All those factors are working to make price inflation distinctly more severe than it was in the 1970s, which argues for a higher peak price for gold. When the metal does surpass its 1980 peak in purchasing power, the event is likely to be widely reported in the press. I suggest that you not attach any significance to the event. It won't be time to sell.

Sell Signals

But the time to sell will come. Here are the signs I'll be looking for.

Gold and gold-related financial products will be commonplace.

Even today, most financial institutions still hold the "barbarous relic" attitude toward gold. Yes, you can get GLD through any stockbroker, but with a few exceptions, the brokerage firm's heart isn't in it. They offer GLD for the same reason even the best seafood restaurants have a steak on the menu – they know someone will ask for one, even though that's not what they are in business to serve.

Before the bull market is over, that attitude will change. Mainline brokerage firms won't just have gold-related products available, they will advertise them. They will boast about them. They'll claim to specialize in them. And it won't be just the brokers. Your local bank will offer gold-related CDs. Your insurance company may be offering life insurance denominated in ounces.

Gold going mainstream won't mean that the bull market is over, but it will be a sign that it's getting long in the tooth. An early warning signal.

You'll be hearing gold chatter wherever people talk about investing.

The inhabitants of Financial News TV Land will be talking about gold approvingly, and each of them will be trying to suggest he was early in recognizing the gold bull market. You won't be able to get through a golf game or a cocktail party without someone talking about gold. Even your brother-in-law will want to explain it to you.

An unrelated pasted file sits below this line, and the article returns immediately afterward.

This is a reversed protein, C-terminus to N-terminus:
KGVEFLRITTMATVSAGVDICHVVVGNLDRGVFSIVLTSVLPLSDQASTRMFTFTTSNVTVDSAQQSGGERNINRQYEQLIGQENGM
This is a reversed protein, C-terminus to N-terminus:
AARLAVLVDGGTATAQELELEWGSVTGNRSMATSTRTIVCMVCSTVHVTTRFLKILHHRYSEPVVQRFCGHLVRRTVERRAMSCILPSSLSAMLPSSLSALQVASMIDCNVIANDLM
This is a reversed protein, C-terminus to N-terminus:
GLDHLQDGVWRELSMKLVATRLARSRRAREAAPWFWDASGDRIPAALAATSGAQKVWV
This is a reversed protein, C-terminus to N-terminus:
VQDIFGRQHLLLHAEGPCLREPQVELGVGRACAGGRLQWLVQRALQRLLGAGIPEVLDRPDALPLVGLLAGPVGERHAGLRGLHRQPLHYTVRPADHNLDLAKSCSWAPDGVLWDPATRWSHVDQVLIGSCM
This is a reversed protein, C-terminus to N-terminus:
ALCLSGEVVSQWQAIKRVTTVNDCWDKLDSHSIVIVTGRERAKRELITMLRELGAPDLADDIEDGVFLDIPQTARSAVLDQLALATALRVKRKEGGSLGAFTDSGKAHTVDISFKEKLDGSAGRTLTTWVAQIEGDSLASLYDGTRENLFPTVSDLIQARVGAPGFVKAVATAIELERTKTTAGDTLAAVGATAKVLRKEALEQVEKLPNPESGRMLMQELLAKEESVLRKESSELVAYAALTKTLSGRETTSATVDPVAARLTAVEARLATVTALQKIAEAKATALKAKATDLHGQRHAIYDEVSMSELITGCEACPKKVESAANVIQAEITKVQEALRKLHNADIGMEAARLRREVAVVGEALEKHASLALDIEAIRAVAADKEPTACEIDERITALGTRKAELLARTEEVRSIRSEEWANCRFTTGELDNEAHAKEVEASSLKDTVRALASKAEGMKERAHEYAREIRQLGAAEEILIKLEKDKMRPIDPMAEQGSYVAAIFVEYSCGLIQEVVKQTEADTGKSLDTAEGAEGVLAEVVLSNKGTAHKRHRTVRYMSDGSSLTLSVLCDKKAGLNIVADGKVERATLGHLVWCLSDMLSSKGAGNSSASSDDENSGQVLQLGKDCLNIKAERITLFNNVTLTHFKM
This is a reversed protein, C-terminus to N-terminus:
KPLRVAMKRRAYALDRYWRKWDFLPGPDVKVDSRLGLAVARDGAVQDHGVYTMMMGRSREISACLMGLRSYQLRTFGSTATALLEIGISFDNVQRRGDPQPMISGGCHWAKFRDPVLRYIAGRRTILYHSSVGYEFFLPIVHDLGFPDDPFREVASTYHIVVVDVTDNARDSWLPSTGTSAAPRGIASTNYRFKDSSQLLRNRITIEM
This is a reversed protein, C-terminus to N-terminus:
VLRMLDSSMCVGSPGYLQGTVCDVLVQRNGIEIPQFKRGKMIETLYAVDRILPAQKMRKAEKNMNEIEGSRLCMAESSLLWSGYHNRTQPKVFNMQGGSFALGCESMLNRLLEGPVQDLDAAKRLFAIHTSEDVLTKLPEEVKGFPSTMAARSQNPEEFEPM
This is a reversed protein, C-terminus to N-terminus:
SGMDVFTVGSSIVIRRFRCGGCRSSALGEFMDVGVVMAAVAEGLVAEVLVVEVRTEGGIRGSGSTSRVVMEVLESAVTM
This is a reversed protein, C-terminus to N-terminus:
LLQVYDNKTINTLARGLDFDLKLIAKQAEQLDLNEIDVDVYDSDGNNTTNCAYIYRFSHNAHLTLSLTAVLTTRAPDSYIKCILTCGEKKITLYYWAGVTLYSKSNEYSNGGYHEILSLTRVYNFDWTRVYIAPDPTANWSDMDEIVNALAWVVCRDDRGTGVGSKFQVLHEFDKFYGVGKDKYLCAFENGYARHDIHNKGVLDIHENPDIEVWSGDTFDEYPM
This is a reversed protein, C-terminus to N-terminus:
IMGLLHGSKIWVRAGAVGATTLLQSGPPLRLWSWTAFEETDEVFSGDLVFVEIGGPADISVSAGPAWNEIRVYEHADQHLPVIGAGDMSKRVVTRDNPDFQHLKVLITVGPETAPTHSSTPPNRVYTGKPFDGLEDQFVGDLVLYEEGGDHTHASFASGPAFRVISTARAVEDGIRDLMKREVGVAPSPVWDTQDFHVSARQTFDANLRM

The gold standard will become respectable.

Today advocates of the gold standard are seen as standing to the good side of whacko, but not by a big margin. But as gold attracts more converts in the investment world, the politicians will want to associate themselves with it by proposing some brand or other of gold convertibility for the dollar. Respectability for the gold standard will be a sign that a majority of the people who are going to buy gold already have.

Other things will look cheap to you.

When gold nears its peak, even if you suspect that that's what's happening, you won't feel certain about it. But when you start seeing investments – probably conventional stocks – that look like strong bargains, treat those sightings as a sign it's time to start selling gold. You know the reasons that led you to buy gold. If you are tempted to sell part of your holdings to buy something whose low price seems to give it better prospects, then you probably will be selling at the right time. You could be selling to the last new buyer.
With gold now over $1,400 an ounce, where do we go from here? To stay updated on the gold bull market and the strongest gold stocks… and find out how high gold might go… and be alerted when it’s time to sell and collect your profits… check out BIG GOLD – Casey’s monthly advisory on all things precious metals and large-cap gold stocks. At only $79 per year, it’s by far the best investment you can make. Click here for a risk-free 3-month trial with money-back guarantee.

On the skoptionstrading front some of our 'stops' were triggered this week sending us back into cash with some good profits, we will update the chart on the skoptionstrading site this weekend.

SK Chart 23 Oct 2010.JPG